Cards were first issued in the 1880s as part of cigarette packs. The card served as an extra protective for the tobacco, according to ESPN‘s history of the cards. While the idea that these cards might help boost tobacco sales was present, no one could have predicted what would happen. The rise of the cards coincided with the rise in popularity of America’s pastime. The cards provided information about players, serving as a very early example of content marketing. The photos, stats, and facts on the cards were an early piece of snackable, shareable content. Whole industries have developed around the sale and trade of the cards.
The cards moved from tobacco packs to bubblegum packs in the 1930s, but in 1952, with the first full set of Topps cards, the modern era of collectible cards really began. This is the year that introduced the Holy Grail of cards: The 1952 Mickey Mantle rookie card, along with the 1909 Honus Wagner, both stand at the top of the most sought-after cards ever made.
Baseball cards became so popular that the question arose: Were fans buying cards because they loved baseball, or were fans watching baseball because they loved the cards? And more so, were there any fans of the cards that didn’t even watch the game? The answer to all three: yes. Undoubtedly, most card-buyers were, first and foremost fans of the game. But not all. Once cards became collectible, there were sure to be those who purchased with the intention of making an investment or just because they wanted to trade cards with their friends.
An interesting phenomenon arose, that cards were still sought-after even when their quality was, shall we say, less than stellar. Quantity over quality often became the standard as more and more baseball card companies entered the field. Because the cards were typically sold in blind packs, meaning that you didn’t know exactly what you were buying until you opened the package, design, quality of composition, and even correct spelling were often overlooked. Josh Levin, executive editor of Slate, describes what he believes is the worst baseball card of all time, including plenty of contenders for runner up.
Despite the questionable quality, these cards were still doing exactly what good content marketing should do: engaging the consumer, building the brand, and providing its own value separate from the brand’s main focus.
By the 1980s, the cards were as popular as ever. Buyers flocked to conventions to buy, sell, trade, and view. Even I finally got into the game, albeit briefly. After spending so much time waiting in the car for my brother, I decided to try collecting cards. It was a disaster. Part of the joy of buying packs of cards was that you never knew what you were going to get. I, however, really just wanted cards of the St. Louis Cardinals players, particularly Ozzie Smith. My brother, however, spent hours pouring over the stats on the back of the cards, even going so far as to become a fan of Red Sox pitcher Roger Clemens and sport a Boston cap. The cards’ content marketing power was so strong that they convinced a lifelong Cardinals fan to temporarily root for a pitcher for another team, in a completely different part of the country.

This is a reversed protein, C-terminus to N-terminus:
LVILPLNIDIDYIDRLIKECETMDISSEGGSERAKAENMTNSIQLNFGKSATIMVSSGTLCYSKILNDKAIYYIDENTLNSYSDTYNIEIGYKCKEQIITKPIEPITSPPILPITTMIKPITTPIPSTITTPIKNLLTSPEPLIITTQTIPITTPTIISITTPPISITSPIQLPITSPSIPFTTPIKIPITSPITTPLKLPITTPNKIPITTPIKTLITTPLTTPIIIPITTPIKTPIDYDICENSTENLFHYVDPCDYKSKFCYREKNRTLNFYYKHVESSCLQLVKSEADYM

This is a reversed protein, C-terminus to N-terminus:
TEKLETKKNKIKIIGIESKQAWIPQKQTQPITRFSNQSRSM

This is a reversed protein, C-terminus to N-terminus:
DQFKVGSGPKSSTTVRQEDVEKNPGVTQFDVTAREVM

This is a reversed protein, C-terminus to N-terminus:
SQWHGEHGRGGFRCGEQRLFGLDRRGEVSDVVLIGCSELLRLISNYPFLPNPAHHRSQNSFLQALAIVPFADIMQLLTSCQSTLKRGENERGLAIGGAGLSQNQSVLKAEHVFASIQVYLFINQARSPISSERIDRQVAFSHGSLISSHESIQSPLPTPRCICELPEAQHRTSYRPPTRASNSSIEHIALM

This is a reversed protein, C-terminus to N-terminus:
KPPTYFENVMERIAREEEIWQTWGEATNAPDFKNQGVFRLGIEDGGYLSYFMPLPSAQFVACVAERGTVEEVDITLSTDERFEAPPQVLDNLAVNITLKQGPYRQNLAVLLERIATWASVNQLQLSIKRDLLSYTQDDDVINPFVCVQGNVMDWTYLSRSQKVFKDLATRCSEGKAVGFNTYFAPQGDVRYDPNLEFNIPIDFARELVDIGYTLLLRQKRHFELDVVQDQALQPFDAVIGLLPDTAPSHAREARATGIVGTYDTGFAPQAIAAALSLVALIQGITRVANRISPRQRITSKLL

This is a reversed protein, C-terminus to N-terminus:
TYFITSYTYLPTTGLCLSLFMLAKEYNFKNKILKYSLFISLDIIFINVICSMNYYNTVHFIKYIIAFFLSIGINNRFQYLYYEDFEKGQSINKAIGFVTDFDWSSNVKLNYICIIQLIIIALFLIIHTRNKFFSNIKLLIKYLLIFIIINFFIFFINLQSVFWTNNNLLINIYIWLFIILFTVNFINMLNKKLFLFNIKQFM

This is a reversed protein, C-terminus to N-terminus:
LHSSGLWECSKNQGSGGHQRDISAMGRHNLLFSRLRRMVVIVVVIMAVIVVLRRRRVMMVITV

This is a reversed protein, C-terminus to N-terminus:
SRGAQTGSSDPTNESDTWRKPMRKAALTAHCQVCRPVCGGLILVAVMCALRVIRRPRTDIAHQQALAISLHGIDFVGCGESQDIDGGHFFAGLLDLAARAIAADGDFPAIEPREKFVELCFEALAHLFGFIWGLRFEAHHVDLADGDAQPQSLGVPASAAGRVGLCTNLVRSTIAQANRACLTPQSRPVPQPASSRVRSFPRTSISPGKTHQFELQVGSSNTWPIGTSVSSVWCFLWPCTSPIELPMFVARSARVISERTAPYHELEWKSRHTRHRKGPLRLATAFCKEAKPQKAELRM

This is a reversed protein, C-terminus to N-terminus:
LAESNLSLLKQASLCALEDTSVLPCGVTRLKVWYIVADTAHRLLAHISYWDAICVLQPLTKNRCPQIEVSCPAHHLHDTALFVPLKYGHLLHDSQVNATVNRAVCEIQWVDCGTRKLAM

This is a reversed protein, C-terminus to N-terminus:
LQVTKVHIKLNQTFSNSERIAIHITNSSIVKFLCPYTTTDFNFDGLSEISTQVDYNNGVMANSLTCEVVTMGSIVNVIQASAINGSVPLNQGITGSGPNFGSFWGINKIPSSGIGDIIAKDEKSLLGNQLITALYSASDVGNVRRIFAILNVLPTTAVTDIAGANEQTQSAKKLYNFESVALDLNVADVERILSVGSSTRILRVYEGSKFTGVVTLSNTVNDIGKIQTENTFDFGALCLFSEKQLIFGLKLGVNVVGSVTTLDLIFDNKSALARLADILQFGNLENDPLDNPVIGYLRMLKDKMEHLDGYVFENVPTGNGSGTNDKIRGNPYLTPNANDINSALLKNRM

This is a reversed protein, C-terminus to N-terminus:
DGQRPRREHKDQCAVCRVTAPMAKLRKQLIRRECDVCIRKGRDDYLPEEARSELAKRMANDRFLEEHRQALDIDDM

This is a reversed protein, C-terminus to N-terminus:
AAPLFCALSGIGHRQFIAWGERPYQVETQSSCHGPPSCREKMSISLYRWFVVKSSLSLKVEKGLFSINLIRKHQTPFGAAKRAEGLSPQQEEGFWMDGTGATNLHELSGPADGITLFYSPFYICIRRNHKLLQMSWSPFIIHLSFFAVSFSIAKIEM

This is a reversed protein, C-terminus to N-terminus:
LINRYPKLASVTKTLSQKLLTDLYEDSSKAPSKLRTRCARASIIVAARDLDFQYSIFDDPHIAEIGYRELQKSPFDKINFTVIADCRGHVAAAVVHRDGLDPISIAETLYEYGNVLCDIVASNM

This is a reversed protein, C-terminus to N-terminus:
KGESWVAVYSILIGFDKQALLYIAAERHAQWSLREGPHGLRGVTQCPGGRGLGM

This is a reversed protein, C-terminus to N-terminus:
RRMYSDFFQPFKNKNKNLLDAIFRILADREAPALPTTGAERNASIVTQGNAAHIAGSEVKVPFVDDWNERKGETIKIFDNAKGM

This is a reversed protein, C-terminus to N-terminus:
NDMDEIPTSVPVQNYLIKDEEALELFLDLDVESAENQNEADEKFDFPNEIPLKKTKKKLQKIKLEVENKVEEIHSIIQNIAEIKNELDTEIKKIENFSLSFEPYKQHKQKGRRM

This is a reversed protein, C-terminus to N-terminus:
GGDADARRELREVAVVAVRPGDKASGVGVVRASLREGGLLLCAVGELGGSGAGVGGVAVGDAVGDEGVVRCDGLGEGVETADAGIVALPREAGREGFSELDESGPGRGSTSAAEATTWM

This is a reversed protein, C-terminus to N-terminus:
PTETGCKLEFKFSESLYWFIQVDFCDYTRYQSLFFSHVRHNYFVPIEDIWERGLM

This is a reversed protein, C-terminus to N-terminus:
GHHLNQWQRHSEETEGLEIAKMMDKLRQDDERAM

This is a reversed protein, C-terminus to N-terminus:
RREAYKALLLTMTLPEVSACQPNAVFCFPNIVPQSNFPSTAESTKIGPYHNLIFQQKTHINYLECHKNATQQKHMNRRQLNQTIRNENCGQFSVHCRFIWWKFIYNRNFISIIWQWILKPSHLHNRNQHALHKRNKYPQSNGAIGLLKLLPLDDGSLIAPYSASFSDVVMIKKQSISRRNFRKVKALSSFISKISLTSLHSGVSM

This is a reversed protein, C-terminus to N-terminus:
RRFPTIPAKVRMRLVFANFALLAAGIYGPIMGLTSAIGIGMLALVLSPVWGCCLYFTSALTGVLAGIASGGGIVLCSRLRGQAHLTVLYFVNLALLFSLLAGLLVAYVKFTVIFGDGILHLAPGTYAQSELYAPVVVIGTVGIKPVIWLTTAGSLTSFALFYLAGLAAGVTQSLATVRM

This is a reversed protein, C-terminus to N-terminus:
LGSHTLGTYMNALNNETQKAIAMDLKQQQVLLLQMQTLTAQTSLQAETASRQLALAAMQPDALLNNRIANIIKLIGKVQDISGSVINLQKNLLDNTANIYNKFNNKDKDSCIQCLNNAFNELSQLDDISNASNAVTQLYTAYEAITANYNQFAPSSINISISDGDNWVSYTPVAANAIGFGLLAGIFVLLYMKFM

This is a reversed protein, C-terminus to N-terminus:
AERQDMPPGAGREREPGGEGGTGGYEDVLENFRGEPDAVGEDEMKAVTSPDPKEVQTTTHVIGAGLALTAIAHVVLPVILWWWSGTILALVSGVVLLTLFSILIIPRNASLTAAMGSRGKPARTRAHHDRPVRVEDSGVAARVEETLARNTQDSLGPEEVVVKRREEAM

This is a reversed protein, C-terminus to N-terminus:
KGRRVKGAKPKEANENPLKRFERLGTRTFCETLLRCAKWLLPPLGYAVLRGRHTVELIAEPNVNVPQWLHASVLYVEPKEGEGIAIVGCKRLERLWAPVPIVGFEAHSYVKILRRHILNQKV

Once any item becomes a known collectible, there is the inevitable conclusion that the bubble will burst. In the 1990s, cards were produced at an unprecedented rate. The quality improved in many cases as new printing techniques were developed. Cards from previous decades, which had been produced at lower volumes and had often been tossed out by parents on cleaning sprees, were selling for thousands of dollars. Eager not to repeat that mistake, modern collectors carefully saved their cards, even going so far as to stash unopened packs in boxes. According to The Economist, “Many collectors understood, were something one held for a time, and so many of the boxes full of newly produced sets headed directly for storage.” With so many cards produced, and so many cards saved, the likelihood that one’s collection was going to become valuable was slim.
Today, rare cards still go for large sums. The 1909 Honus Wagner card recently sold in an auction for $2.8 million. New cards aren’t selling at the rate that previous cards did, but with websites devoted to players and stats, the market for that information may already be sated. New forms of content marketing for sports are emerging, and baseball cards may not be driving fandom as they once did. Although if fewer cards are printed, those that are may become rarer, and the cycle of boom and bust may begin again.
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